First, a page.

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    Style SVG Icons with Tailwind Utility Classes


    In this lesson, we'll be replacing the text-based rating in our card to use SVG icons to signal how the property is rated.

    To do this, we'll start with a custom, raw SVG icon that was exported from sketch (best to export as a square SVG for easier styling). One thing to note is that this file is much bigger than you need it to be when it's exported. To clean it up, you can run it through a service like SVGOMG that will reduce the file size drastically. After this, we'll remove the SVG color and sizing and use Tailwind utility classes to style these icons how we'd like them, with h- / w- utilities for size and fill-current for color.

    Lastly, the positioning of the icons will be adjusted with Tailwind's flexbox utility classes.



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    Adam Wathan: 0:00 The next thing I want to work on is making this rating and review section look a little bit more exciting by introducing some star icons instead of using text.

    0:08 When I want to introduce icons into a project that I'm building with Tailwind, my go to is always SVG icons, instead of something like an icon font. There's a lot of cool ways that you can use Tailwind's classes to style an SVG.

    0:21 If you head over to the resources section of the Tailwind CSS website, you see we have this icon section which has a couple of really good options for free SVG icon sets. Heroicons UI by Steve Schoger who works on Tailwind with me. There's also Zondicons, which is another set drawn by Steve in a different style. Another one I really like is in typo by Daniel Bruce.

    0:43 All of these icons sets are already pre-optimized and ready to inject into an HTML project. If you're working with a designer who's creating custom icons for you, there's another step in the workflow that's important to tackle before you introduce the icons into your project.

    0:57 To walk you through to what I do to optimize my SVG icons, I had Steve design me a star icon, and just export it from Sketch Rar so that I can show you what the workflow is for getting this into a good state to actually use in a project.

    1:12 Right now, you can see this SVG has a bunch of information in it that we don't really need, like comments and titles and descriptions. Even this XML tag up here isn't actually needed when we're using this as an inline SVG.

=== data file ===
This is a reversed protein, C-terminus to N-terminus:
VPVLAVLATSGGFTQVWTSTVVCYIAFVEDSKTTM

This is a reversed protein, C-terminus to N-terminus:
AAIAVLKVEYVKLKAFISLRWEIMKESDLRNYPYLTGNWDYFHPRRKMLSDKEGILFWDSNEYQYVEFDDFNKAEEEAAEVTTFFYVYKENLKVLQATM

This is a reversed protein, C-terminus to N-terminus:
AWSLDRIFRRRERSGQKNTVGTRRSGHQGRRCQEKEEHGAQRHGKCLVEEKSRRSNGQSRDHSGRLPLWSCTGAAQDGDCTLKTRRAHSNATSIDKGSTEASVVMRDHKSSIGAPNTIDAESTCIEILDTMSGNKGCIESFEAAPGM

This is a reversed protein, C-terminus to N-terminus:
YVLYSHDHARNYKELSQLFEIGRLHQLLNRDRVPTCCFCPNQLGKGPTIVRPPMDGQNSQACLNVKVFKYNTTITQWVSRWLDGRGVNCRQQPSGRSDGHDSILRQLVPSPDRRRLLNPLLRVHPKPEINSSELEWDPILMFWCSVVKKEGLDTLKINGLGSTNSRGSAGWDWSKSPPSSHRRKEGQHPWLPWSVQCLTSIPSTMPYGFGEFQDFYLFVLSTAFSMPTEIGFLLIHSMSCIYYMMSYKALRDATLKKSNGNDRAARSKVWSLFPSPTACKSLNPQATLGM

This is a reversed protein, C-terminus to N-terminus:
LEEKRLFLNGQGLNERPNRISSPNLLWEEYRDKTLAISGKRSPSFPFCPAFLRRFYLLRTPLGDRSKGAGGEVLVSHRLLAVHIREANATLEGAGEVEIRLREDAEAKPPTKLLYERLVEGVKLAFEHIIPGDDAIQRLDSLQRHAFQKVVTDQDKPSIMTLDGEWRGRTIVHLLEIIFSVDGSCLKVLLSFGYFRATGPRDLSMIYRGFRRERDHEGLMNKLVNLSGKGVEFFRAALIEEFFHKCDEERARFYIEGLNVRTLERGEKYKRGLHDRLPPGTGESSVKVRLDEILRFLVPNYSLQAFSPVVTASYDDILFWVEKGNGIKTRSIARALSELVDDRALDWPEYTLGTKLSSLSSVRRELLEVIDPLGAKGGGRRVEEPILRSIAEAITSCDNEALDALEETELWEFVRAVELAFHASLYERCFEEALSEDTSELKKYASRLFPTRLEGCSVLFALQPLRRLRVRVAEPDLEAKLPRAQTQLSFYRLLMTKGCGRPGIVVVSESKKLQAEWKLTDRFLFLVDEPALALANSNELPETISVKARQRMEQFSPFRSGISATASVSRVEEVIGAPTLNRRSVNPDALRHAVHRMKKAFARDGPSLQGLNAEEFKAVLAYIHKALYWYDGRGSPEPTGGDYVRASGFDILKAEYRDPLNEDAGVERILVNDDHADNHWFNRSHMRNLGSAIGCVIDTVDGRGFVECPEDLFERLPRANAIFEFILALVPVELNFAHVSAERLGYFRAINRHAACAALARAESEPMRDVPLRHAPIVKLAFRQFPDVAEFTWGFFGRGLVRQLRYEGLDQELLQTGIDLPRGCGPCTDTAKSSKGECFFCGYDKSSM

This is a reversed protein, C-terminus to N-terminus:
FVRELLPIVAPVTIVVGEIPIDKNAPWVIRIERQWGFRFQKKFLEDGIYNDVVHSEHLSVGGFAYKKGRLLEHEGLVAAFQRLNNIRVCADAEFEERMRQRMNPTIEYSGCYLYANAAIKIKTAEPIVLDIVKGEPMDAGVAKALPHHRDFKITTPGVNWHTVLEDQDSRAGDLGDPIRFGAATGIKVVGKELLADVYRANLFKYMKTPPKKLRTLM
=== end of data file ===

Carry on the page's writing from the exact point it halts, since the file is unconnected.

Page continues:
1:23 The way that I clean this up is by just taking this markup, and then using this cool online tool called the SVGOMG by Jake Archibald. If you just head to this paste markup section and paste in the SVG, you see it gives you a new version of the SVG that is way smaller. In this case, we saved 48 percent.

    1:41 I'm just going to copy this and we'll just paste it back into this file so we can see the difference. You can see now this file is way smaller. It doesn't have any of the extra cruft that's not actually needed.

    1:51 Let's go ahead and bring this path down onto its own line and this closing tag onto its online. You can see this is the entire SVG. Why don't we bring this over into our actual property card component, and I'll show you what it looks like to style this with Tailwind's utilities.

    2:07 Now you can see that star showing up over here on the right. Let's add some utility classes to it to customize how it looks. The first thing you'll notice is that this actually has some inline width and height set on it. What I normally do is I actually remove this. Instead, I'll size the SVG using Tailwind's width and height utilities.

    2:25 Because inline SVG is just like any other HTML that's in your file, you can just add a class attribute and go to town. Here, here we can use something like H4W4. That should size the star. We could do something bigger, like 24 or 24. Now we get a much bigger star.

    2:41 One thing worth pointing out here as well, if you're having a designer design you custom icons, insist on them exporting them as squares.

    2:49 You can see here this is a 24 by 24 view box. When an icon is square, it makes it much easier to set the height and width with Tailwind because you don't have to worry about the height being 17 pixels and the width being 13 pixels. If you can export everything as a square, it's much easier to work with.

    3:06 What about color? Right now, if we head over to the very end of this path, you see this actually has a baked-in fill property. Let's get rid of this. We'll use Tones Utilities to add some color to the star instead.

    3:19 Now you can see it's just gone back to black which is the default. If we want to actually add a custom color, we can use the fill current utility which tells the SVG to make the fill match the current text color and then we can use text color utilities like text- red-500 for example to set the fill color by proxy.

    3:37 Why don't we go ahead and actually try to use the star icon to actually make this design better? I think what we want to do is maybe show five stars and just fill in like four out of five of those stars if it's a four out of five star property or fill in three if it's only three out of five stars. That sort of thing.